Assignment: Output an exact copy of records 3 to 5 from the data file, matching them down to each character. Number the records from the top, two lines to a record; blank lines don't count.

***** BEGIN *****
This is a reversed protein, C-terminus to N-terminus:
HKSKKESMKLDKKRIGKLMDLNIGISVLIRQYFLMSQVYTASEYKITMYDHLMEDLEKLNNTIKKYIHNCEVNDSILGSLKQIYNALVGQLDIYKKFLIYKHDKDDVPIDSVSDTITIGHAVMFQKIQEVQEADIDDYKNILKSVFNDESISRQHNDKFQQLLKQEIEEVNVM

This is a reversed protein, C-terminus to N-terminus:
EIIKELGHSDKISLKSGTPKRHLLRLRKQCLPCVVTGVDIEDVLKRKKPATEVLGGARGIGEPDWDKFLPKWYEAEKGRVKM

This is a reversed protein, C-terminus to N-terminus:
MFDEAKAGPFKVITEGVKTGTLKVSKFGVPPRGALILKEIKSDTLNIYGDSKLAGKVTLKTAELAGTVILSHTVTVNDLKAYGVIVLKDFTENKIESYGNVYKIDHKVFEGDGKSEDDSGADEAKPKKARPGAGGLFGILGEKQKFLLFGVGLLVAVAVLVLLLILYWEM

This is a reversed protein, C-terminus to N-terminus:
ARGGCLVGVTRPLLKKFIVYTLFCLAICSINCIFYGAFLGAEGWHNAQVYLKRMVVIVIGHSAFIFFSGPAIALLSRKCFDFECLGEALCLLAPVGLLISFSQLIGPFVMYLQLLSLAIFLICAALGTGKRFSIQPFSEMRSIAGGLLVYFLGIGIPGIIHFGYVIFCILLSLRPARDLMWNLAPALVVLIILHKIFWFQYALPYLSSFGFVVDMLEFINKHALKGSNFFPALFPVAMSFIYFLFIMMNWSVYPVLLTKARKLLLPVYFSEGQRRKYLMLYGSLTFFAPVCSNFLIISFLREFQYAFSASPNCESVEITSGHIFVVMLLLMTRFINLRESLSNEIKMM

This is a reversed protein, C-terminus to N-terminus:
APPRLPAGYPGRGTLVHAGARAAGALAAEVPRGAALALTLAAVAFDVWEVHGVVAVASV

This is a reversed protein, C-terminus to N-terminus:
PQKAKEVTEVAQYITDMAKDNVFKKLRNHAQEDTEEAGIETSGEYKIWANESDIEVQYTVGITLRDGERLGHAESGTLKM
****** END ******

This is a reversed protein, C-terminus to N-terminus:
MFDEAKAGPFKVITEGVKTGTLKVSKFGVPPRGALILKEIKSDTLNIYGDSKLAGKVTLKTAELAGTVILSHTVTVNDLKAYGVIVLKDFTENKIESYGNVYKIDHKVFEGDGKSEDDSGADEAKPKKARPGAGGLFGILGEKQKFLLFGVGLLVAVAVLVLLLILYWEM

This is a reversed protein, C-terminus to N-terminus:
ARGGCLVGVTRPLLKKFIVYTLFCLAICSINCIFYGAFLGAEGWHNAQVYLKRMVVIVIGHSAFIFFSGPAIALLSRKCFDFECLGEALCLLAPVGLLISFSQLIGPFVMYLQLLSLAIFLICAALGTGKRFSIQPFSEMRSIAGGLLVYFLGIGIPGIIHFGYVIFCILLSLRPARDLMWNLAPALVVLIILHKIFWFQYALPYLSSFGFVVDMLEFINKHALKGSNFFPALFPVAMSFIYFLFIMMNWSVYPVLLTKARKLLLPVYFSEGQRRKYLMLYGSLTFFAPVCSNFLIISFLREFQYAFSASPNCESVEITSGHIFVVMLLLMTRFINLRESLSNEIKMM

This is a reversed protein, C-terminus to N-terminus:
APPRLPAGYPGRGTLVHAGARAAGALAAEVPRGAALALTLAAVAFDVWEVHGVVAVASV